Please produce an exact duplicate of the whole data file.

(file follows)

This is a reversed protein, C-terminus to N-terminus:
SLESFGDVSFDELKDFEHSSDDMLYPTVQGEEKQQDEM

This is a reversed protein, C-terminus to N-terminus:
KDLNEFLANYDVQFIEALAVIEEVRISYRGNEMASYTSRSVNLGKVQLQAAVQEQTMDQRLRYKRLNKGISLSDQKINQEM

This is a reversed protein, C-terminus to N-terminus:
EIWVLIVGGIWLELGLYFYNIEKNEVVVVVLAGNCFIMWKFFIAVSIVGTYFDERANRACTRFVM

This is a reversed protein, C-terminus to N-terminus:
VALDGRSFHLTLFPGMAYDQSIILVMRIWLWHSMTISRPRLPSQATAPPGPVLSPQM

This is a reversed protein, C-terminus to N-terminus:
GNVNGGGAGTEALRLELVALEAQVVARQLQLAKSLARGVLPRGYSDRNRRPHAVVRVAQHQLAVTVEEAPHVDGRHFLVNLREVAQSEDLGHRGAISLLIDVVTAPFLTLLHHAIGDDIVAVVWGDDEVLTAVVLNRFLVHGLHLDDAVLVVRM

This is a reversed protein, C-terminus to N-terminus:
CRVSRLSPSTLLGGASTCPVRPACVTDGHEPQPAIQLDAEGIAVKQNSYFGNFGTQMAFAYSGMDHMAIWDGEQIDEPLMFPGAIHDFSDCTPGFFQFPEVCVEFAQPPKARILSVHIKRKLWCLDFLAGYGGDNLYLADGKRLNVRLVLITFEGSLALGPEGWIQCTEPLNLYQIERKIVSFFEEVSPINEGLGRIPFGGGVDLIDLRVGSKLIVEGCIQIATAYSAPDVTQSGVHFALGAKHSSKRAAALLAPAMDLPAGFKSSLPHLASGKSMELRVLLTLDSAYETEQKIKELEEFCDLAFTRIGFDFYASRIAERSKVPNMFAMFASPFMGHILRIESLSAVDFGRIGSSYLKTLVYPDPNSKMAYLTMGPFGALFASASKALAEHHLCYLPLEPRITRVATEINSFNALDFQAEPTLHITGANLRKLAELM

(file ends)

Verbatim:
This is a reversed protein, C-terminus to N-terminus:
SLESFGDVSFDELKDFEHSSDDMLYPTVQGEEKQQDEM

This is a reversed protein, C-terminus to N-terminus:
KDLNEFLANYDVQFIEALAVIEEVRISYRGNEMASYTSRSVNLGKVQLQAAVQEQTMDQRLRYKRLNKGISLSDQKINQEM

This is a reversed protein, C-terminus to N-terminus:
EIWVLIVGGIWLELGLYFYNIEKNEVVVVVLAGNCFIMWKFFIAVSIVGTYFDERANRACTRFVM

This is a reversed protein, C-terminus to N-terminus:
VALDGRSFHLTLFPGMAYDQSIILVMRIWLWHSMTISRPRLPSQATAPPGPVLSPQM

This is a reversed protein, C-terminus to N-terminus:
GNVNGGGAGTEALRLELVALEAQVVARQLQLAKSLARGVLPRGYSDRNRRPHAVVRVAQHQLAVTVEEAPHVDGRHFLVNLREVAQSEDLGHRGAISLLIDVVTAPFLTLLHHAIGDDIVAVVWGDDEVLTAVVLNRFLVHGLHLDDAVLVVRM

This is a reversed protein, C-terminus to N-terminus:
CRVSRLSPSTLLGGASTCPVRPACVTDGHEPQPAIQLDAEGIAVKQNSYFGNFGTQMAFAYSGMDHMAIWDGEQIDEPLMFPGAIHDFSDCTPGFFQFPEVCVEFAQPPKARILSVHIKRKLWCLDFLAGYGGDNLYLADGKRLNVRLVLITFEGSLALGPEGWIQCTEPLNLYQIERKIVSFFEEVSPINEGLGRIPFGGGVDLIDLRVGSKLIVEGCIQIATAYSAPDVTQSGVHFALGAKHSSKRAAALLAPAMDLPAGFKSSLPHLASGKSMELRVLLTLDSAYETEQKIKELEEFCDLAFTRIGFDFYASRIAERSKVPNMFAMFASPFMGHILRIESLSAVDFGRIGSSYLKTLVYPDPNSKMAYLTMGPFGALFASASKALAEHHLCYLPLEPRITRVATEINSFNALDFQAEPTLHITGANLRKLAELM